Largest ship in the world at her launching on the 20 October 1910 she weighed 27 000 tonnes and was built by Harland and Wolff. From keel to bridge she stood 105 ft high with four huge funnels rising another 70 ft on top of that.
She was designed for a speed of 21 knots, obviously not a record breaker, but worthy of inclusion here because of her sheer size, huge payload and unashamed luxury, the epitome of the Atlantic liner. even so, she was no pleasure boat and, in July 1922 she maintained 27.82 knots during an Eastward voyage which actually beat the mauretania by 0.31 knots, but unfortunately her westward journey saw her average speed dip below that needed to claim the prize.
Having completed her fitting out, she was in the basin as Titanic was launched on 31 May 1911 and so, the two largest ships in the world were side by side for a short while before Olympic left for Liverpool.
Her maiden voyage was on 14 June and she made the crossing in 5 days, 16 hours and 42 mins at an average speed of 21.17 knots. During the voyage she proved herself to be an excellent sea boat and, on docking her designer Bruce Ismay, cabled Liverpool. "Olympic is a marvel!"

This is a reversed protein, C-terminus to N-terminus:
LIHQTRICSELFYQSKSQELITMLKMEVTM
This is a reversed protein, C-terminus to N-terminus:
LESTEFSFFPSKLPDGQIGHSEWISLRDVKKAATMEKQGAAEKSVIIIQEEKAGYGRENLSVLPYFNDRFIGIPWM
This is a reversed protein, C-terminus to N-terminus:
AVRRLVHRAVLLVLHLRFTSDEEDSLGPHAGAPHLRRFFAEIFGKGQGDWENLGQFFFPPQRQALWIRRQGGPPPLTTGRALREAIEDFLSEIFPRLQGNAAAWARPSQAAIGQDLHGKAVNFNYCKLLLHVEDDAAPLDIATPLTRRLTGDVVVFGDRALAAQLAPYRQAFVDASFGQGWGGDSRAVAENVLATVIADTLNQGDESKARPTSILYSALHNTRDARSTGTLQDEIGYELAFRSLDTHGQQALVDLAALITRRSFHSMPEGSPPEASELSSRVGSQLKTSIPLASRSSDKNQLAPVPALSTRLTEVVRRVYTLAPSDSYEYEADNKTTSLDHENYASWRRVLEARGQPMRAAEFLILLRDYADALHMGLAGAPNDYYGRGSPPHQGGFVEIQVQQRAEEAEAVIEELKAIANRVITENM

Three months later, outward bound for New York with 1,313 passengers aboard she collided with the 7,600 tonnes British battle cruiser Hawke in the Solent off Southampton, and had to return to Belfast for repairs lasting six weeks. Legal action was instigated by the White Star, who sued Commander William Blunt of the Hawke for damages, but naval officers pleaded that the huge bulk of the Olympic had drawn them towards the ship. In the end the White Star were held solely to blame, which brought a storm of indignation and protest from actual eyewitnesses, but to no avail, the court stood by its curious decision.
In 1914 the White Star fleet was called to war and, in September of that year, Olympic acting as a troop ship, was bound for the Clyde. As she headed north she passed the 2nd Battle Squadron, which had steamed into a minefield, and one of them, the Audacious, had struck a mine and was sinking fast. Despite the threat of the hundreds of mines all around the Olympic, under Captain H J Haddock (absolutely true), succeeded in rescuing the crew and taking the ship in tow. Unfortunately Audacious sank soon afterwards before she could be brought to port.
Olympic was narrowly missed by torpedoes and, on a voyage out of Halifax, Nova Scotia in 1918, she was attacked by the German U-boat U103 as she was approaching the Lizard. Evading torpedoes the Olympic ran straight at the U-boat and crushed it beneath her huge bows, there were no survivors.
Olympic returned to normal service after the war and was still carrying passengers in 1924 before being finally broken up in 1937.
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